Lafayette Mayor-President Joel Robideaux and City-Parish Councilman Bruce Conque came to terms Tuesday over the handling of dormant local transportation projects.
Dormant projects are those identified by the Acadiana Metropolitan Planning Organization as not having advanced for a year or more. Money left unspent can be reallocated to other projects in the same parish or reallocated to projects in other parishes. If nothing is done with the money, it's possible the state could withdraw the money altogether.
Conque proposed a resolution Tuesday asking that the council be given time to review $8-10 million in projects identified as dormant by the Acadiana Metropolitan Planning Organization and replacement projects Robideaux proposed to receive the funding instead. It also asked that Robideaux communicate with the council in the future on dormant projects.
Conque withdrew the resolution after Robideaux agreed to share with the council early in the process information about dormant projects and replacement projects in the future.
The Acadiana MPO identified as dormant several projects where there hasn't been any action for a year or more. The council, which until a few years ago served as the MPO, received no information from Robideaux until this week, Conque said. The MPO communicated with the Robideaux administration, not the council.
Part of the information Robideaux provided this week, he said, included justification for replacing the dormant projects with Robideaux's list.
A $6.8 million Main Street Streetscape project is one of the dormant projects Robideaux wants to strip of funding. The Downtown Development Authority, which submitted the project to the MPO in 2014, wants to keep the project funds.
Robideaux said Tuesday he doesn't want Lafayette to lose the money so he prepared a list of projects after consulting staff from public works, planning and Lafayette Utilities System. The Main Street project, he said, requires a 20 percent local match, which is $1.2 million.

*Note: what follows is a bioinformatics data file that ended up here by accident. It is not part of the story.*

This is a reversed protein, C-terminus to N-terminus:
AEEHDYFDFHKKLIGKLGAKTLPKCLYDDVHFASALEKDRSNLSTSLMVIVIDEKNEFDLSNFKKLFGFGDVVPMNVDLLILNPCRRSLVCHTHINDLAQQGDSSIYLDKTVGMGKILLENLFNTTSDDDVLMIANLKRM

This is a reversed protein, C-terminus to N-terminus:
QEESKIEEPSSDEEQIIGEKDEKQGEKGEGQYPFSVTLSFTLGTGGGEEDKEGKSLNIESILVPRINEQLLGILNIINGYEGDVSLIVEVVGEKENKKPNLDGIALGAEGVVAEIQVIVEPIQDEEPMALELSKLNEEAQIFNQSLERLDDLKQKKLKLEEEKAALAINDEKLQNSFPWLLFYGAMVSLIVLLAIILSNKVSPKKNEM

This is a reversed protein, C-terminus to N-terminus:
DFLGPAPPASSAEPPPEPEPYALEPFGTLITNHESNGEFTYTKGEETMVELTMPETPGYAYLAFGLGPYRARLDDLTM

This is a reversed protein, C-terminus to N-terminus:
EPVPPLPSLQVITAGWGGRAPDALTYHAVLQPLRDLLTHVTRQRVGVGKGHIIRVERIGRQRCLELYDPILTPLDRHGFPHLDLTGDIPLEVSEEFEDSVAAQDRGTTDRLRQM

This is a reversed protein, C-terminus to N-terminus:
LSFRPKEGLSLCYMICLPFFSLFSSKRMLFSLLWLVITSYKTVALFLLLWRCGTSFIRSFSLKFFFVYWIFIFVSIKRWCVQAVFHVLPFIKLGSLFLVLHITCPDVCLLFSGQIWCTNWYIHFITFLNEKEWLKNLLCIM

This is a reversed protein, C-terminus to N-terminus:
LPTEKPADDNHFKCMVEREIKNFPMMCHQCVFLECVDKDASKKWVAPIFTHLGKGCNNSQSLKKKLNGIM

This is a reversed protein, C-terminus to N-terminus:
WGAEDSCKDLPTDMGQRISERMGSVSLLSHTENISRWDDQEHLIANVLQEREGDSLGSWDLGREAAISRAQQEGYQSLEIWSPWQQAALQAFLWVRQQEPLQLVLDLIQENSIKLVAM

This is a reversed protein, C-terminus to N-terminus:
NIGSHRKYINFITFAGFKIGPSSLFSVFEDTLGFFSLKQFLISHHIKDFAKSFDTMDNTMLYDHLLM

In recent weeks, Robideaux said, he met with DDA representatives who agreed to a corridor study of downtown that would determine things like the cost to relocate utilities and what rights of way are needed. The DDA project calls for repairing sidewalks and streets, improving street lighting, improving storm water drainage and planting trees along a section of Main Street from Johnston Street to Saint John Street and from Lee Street around the former federal courthouse site, which is under contract to be redeveloped into residential and commercial space.
DDA board Chairman Mile Matt said Tuesday the group will fight to keep the money.
"We're not going to sit down and allow it to be used for other projects until we've had the opportunity to present the project" to the council, Matt said.
DDA CEO Anita Begnaud encouraged the council to "take a deeper dive" into the dormant projects. The Main Street Streetscape will encourage and complement private development downtown, she said.
The next step is an AMPO evaluation subcommittee will hear requests to keep dormant projects active, probably at its April meeting, Conque said.